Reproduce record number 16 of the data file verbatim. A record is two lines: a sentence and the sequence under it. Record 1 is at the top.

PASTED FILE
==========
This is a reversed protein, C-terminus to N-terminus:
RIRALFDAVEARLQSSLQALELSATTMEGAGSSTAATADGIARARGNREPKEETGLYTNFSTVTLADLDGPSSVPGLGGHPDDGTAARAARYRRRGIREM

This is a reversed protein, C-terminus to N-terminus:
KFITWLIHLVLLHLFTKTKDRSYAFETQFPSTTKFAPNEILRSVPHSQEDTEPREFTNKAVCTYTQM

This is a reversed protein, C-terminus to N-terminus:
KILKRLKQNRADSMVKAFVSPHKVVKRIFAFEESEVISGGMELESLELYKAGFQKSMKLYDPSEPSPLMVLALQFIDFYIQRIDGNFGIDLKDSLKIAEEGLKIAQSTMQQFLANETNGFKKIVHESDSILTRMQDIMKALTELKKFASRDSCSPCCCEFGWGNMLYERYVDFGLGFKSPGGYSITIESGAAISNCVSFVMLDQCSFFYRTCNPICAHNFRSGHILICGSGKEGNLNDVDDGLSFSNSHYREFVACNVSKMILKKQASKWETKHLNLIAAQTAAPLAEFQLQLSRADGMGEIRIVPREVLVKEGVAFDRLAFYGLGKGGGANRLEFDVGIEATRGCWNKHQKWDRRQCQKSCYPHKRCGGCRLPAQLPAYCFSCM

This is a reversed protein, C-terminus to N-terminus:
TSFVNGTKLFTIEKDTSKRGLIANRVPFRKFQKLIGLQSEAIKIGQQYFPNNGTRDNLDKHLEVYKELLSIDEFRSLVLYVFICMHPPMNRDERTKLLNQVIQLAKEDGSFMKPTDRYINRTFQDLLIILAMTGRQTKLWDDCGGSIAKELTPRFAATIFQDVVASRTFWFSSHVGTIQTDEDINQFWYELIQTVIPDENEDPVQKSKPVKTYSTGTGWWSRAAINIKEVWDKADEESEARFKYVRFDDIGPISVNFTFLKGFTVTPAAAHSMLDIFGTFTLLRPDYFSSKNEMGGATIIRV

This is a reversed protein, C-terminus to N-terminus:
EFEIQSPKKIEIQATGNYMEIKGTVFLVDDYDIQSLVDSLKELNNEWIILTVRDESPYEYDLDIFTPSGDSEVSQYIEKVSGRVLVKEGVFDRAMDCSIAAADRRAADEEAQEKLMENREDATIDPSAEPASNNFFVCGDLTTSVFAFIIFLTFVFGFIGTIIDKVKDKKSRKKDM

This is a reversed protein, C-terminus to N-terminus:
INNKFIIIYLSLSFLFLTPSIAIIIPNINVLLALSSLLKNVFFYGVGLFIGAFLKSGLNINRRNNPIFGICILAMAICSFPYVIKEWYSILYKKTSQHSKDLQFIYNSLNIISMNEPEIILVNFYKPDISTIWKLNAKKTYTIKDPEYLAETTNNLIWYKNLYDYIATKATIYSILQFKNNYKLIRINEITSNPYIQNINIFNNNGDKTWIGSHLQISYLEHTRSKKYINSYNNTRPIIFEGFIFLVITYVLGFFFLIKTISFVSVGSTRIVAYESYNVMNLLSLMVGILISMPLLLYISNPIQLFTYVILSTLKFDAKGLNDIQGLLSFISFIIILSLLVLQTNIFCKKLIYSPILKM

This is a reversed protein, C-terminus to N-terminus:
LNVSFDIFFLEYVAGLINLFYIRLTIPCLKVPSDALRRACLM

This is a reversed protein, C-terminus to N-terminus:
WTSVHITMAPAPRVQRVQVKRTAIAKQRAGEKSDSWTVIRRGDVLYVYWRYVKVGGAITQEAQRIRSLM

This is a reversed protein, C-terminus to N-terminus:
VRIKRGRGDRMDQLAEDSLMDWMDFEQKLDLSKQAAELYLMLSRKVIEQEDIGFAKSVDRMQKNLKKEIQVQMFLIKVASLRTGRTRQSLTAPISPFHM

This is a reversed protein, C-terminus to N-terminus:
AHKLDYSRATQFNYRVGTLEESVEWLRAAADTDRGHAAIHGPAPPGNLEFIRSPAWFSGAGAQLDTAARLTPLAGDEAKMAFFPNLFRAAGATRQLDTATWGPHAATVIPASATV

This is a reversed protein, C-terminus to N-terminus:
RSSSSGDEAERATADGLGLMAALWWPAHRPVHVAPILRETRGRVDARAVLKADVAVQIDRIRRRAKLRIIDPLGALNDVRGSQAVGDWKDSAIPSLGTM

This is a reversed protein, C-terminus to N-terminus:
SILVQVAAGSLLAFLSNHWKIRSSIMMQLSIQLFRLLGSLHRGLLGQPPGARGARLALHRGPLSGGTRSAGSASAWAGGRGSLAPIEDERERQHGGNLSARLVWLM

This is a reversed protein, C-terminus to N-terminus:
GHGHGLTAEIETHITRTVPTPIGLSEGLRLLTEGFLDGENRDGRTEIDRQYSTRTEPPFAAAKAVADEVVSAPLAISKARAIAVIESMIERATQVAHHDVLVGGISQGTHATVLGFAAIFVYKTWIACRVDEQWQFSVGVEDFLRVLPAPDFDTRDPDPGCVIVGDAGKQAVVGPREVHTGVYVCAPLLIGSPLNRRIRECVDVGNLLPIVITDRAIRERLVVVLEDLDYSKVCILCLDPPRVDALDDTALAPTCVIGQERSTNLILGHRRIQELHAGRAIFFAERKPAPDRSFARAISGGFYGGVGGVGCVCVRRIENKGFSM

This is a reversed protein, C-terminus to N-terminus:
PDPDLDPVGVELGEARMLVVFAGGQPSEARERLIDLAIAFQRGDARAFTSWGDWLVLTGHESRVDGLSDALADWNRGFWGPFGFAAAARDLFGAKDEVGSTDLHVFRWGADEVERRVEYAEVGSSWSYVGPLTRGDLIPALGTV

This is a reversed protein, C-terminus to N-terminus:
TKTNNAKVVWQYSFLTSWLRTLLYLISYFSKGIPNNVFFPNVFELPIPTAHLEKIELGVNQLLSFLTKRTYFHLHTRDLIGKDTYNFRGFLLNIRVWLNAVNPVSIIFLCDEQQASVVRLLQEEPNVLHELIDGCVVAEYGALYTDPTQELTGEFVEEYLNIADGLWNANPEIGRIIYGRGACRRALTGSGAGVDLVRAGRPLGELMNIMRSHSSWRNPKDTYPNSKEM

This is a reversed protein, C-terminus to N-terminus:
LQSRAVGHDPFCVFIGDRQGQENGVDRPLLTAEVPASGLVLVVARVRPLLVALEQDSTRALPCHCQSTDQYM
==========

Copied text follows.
This is a reversed protein, C-terminus to N-terminus:
LQSRAVGHDPFCVFIGDRQGQENGVDRPLLTAEVPASGLVLVVARVRPLLVALEQDSTRALPCHCQSTDQYM